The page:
Are you smarter than an Internet? When someone posted this card of seeming gibberish to the Ask Metafilter page at 4:13 pm on Monday, it took the online community less than fifteen minutes to crack the code and solve a two-decade old family mystery. Do you think you can fugure it out in less time? How about more time? How about ever? (My personal answer to all three is "No.")
Metafilter user JannaK gives the relevant back story:
"My grandmother passed away in 1996 of a fast-spreading cancer. She was non-communicative her last two weeks, but in that time, she left at least 20 index cards with scribbled letters on them. My cousins and I were between 8-10 years old at the time, and believed she was leaving us a code. We puzzled over them for a few months trying substitution ciphers, and didn't get anywhere."
That's the top of the card up there, and here's the back:
Okay. I'll give you a few minutes to think this over.
Okay, think you got it?
Metafelter user harperpitt came up with the correct answer at 4:25 pm, about twelve minutes after the question was asked:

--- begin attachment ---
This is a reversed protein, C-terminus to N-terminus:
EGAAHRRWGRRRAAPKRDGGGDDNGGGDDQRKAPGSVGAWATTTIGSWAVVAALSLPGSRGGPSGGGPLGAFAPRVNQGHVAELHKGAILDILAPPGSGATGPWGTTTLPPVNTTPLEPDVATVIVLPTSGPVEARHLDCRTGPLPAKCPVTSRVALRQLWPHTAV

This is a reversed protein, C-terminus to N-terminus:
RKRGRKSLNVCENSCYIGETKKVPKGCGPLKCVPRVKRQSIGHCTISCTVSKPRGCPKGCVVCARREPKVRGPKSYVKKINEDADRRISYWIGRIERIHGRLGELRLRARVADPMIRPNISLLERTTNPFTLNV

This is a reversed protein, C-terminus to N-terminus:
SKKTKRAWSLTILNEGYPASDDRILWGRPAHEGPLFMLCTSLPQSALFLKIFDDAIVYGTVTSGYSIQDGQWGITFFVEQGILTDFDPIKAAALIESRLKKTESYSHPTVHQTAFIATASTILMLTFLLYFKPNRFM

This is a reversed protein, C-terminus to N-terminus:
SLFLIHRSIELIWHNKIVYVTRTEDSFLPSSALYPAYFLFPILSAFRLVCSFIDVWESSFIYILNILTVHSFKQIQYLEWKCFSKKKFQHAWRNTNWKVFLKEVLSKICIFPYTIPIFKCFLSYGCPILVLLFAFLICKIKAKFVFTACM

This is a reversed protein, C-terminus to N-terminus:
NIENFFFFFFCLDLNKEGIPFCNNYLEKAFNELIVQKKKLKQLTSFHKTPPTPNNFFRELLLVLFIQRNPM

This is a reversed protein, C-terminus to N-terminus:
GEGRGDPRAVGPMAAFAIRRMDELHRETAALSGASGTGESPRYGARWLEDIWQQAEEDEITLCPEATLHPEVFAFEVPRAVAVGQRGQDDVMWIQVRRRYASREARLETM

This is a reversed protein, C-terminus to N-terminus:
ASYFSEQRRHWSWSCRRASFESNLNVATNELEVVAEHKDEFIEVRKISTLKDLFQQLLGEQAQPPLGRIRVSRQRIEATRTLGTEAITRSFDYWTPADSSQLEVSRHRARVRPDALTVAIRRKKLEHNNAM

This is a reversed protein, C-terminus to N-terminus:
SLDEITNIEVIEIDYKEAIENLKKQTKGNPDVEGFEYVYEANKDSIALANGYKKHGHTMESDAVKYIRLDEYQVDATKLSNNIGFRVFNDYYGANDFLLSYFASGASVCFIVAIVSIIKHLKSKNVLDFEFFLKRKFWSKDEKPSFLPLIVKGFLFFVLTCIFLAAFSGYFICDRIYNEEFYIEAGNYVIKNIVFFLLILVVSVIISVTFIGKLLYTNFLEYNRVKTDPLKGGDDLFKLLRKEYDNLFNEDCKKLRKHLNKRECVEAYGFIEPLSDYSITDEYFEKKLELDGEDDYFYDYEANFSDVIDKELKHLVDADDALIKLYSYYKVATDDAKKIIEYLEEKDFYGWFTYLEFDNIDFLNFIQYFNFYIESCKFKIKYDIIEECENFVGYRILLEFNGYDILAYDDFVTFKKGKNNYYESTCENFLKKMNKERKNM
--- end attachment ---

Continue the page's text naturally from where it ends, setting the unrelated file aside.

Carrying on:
"Was she a religious woman? The last As, as well as the AAA combo, make me think of "Amen, amen, amen." So extrapolating -- TYAGF = 'Thank you Almighty God for...' It would make sense to end with 'Thank you, Almighty God, for everything, Amen - Thank you, Almighty God, for everything, Amen, Amen, Amen.' "
Now let's take another look at the back of the card with this in mind:
harperpitt again explains:
There's also some other bits that point to prayers ("PAGA" is probably "Praise God Almighty, Amen," and "TYAGFLTMPAAT" might be "Thank you Almighty God for listening to my prayers and answering them"), but JannaK suspects that the rest of it is a collection of personal prayers, "and thus much trickier to decipher."
So, there you go. The "non-communicative" dying woman was praying to a God she was expecting to meet shortly, but instead of writing the words out completely, she only used the first letters. Because God knew what she was talking about. He's God.
Thanks for pl(r)aying.
(by Dennis DiClaudio)